Repeal vote won't end health-care debate
Thursday, January 20, 2011; 8:43 AM
The debate over President Obama's health-care law isn't over.
House Republicans on Wednesday approved a measure to repeal the law, but that was largely symbolic. The measure is unlikely to advance in the Senate, which is controlled by Democrats.
But a few hours after the vote, Rep. Dave Camp (R-Mich.), chairman of the House Ways and Means Committee, announced he would hold a hearing next week on what he calls the negative effects of the law on businesses and the economy.
That likely will be the first of many hearings and other legislation Republicans will push over the next year to build opposition to the health-care law, which they hope to actually repeal if a Republican wins the White House in 2012.
A group of chairmen of key congressional committees will preview their plans to "replace Obamacare" at a news conference on Thursday. Also Thursday, the House is likely to approve a measure calling on those committees to offer specific ideas to replace the provision Obama signed into law last year.
"Employers have repeatedly expressed their concerns about the effects of the Democrats' health-care law," Camp said. "This hearing provides us the opportunity to directly hear from employers about the higher taxes and new mandates that are in this law."
The continued debate illustrates the importance of the provision passed last year. Obama views the law as one of his most important achievements, potentially expanding health insurance to more than 30 million Americans.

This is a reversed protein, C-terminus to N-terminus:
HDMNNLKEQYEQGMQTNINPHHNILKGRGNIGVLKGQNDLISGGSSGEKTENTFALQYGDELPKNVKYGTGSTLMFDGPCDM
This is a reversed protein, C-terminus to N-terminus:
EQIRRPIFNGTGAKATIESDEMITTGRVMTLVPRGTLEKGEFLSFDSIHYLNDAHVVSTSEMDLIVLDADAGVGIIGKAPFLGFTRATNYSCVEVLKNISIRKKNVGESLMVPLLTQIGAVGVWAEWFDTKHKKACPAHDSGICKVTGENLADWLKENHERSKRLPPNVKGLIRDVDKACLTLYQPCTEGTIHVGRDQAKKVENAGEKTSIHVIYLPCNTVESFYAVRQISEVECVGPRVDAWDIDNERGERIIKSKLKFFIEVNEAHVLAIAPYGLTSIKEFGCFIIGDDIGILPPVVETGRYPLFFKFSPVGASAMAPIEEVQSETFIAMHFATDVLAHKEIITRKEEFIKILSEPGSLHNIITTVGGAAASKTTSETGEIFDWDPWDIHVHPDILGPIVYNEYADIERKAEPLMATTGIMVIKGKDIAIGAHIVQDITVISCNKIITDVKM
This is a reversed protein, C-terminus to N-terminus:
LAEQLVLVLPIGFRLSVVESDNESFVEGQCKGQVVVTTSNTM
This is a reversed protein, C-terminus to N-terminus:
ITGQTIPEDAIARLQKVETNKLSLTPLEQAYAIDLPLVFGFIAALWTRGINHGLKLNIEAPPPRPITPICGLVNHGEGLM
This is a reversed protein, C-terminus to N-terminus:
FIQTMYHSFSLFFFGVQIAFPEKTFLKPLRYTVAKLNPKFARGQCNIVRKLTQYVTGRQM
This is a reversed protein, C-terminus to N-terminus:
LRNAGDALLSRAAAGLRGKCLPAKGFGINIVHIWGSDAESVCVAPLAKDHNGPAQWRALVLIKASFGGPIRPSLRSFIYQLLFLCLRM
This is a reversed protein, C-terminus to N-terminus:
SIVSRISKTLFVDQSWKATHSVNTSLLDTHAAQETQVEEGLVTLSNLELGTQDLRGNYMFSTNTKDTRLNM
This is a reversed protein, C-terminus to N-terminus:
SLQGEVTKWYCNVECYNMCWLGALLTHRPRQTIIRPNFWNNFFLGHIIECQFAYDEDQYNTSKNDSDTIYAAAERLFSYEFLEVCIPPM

Republicans argue that the law creates another entitlement program and effectively blocks conservative ideas on how to improve health care and reduce its costs. Therefore, they say, they must look for ways to dump it.
"Obamacare creates uncertainty for job creators, threatens Medicare as Floridians know it and lays the foundation for government-run health care," said Sen. Marco Rubio (R-Fla.), who called on the Senate to take up the repeal measure.
Stay tuned ...
The president meets at the White House with a group of mayors from across the country, then attends an event at the Kennedy Center to celebrate the 50th anniversary of President John F. Kennedy's inauguration.
1 down, 12 to go
Almost a dozen Republicans are considering presidential runs in 2012. But President Obama may have sidelined at least one of his potential opponents on Wednesday.
Former Utah governor Jon Huntsman, now the U.S. ambassador to China, refused to rule out a 2012 run in a recent interview.
But, asked on Wednesday about the prospect of one of his ambassadors running against him, Obama joked: "I'm sure that him having worked so well for me will be a great asset in any Republican primary."